From August 2001 to September 2002, we conducted a cross-sectional study in patients with suspected biliary disease referred to ERCP. All included patients underwent a thorough history and physical examination. Recent laboratorial tests and radiological information were reviewed. Informed consent was obtained from all patients. The study was reviewed and approved by the Ethics and Research Committee of Federal University of São Paulo, SP, Brazil, in accordance with the Declaration of Helsinki.

All procedures were performed on an out-patient basis. Diazepam, midazolan and/or propofol were used for sedation based on individual characteristics. No glucagon, hyoscine n-butyl-bromide, meperidine or droperidol were administered. A triple lumen catheter (SOM-18-S-Lehman-NG, Wilson Cook Medical Inc., Winston-Salem, NC-USA) was used for SOM. One channel was reserved for aspiration, contrast injection or guide-wire. The two remaining channels were specific for pressure recording. The catheter was connected to a manometry device (Dynapack MPX 816 - Dynamed Ind. Ltda., São Paulo, Brazil) with continuous water perfusion (0,25 mL/min) provided by a calibrated pneumo-hydraulic pump.

Duodenal reference pressure ("zero" baseline pressure) was determined. The papilla was canullated and duct position was confirmed by aspiration of bile. In some cases, a small amount of contrast media was injected to confirm the catheter location.

Basal pressure and pressure curve signals were converted into digital data and sent to a personal computer, provided with appropriated software. After cannulation, the catheter was slowly withdrawn until the sphincter was reached ("pull through" technique), recognized by the appearance of phasic waves. Recording was continue for 2 to 4 minutes. The time required for SOM and the number of cannulation attempts were also recorded. Basal pressure higher than 40 mm Hg was the only parameter used for diagnosis of biliary SOD (B-SOD), and SOM was considered successful when a reliable pressure recording was acquired. After SOM, ERCP and any therapeutic procedure were performed as indicated. All patients were contacted (in hospital or by telephone call) the day after the exam. Post-procedure pancreatitis was considered in patients with acute pain and/or tenderness in the upper abdomen and elevated serum amylase (more than 3 times normal upper limit).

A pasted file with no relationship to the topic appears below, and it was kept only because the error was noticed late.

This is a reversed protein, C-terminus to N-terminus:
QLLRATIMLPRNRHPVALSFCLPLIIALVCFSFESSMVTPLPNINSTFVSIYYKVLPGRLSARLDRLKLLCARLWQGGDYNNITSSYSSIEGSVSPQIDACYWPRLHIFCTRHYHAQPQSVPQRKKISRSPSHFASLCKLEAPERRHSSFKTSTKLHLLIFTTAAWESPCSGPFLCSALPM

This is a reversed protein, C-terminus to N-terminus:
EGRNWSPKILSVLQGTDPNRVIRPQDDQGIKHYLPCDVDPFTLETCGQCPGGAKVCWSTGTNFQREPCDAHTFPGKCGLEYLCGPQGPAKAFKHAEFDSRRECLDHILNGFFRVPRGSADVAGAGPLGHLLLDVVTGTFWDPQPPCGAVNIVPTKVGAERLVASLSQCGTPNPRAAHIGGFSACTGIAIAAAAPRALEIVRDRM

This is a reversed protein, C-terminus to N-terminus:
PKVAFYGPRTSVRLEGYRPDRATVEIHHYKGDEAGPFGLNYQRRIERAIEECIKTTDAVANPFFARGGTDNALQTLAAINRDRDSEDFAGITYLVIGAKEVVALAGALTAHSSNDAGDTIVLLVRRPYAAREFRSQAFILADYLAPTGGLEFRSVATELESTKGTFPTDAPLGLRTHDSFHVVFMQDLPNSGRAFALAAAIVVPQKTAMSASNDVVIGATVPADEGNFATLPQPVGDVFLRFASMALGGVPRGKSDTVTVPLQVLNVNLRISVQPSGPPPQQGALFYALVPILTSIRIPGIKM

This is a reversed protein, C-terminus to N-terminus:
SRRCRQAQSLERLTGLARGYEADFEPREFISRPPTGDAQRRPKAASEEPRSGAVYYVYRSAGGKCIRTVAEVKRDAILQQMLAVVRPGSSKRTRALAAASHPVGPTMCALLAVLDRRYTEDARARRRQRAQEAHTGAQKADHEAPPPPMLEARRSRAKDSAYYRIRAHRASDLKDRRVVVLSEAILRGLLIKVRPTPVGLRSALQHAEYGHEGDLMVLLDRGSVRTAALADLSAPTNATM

All numeric variables were described as median and standard deviation. The Mann-Whitney test was used to compare medians. The categorical variables were represented by absolute (n) or relative frequency (%) and compared with Chi-square test or Fisher exact test, when applicable. All procedures were conducted at the 0.05 level of significance.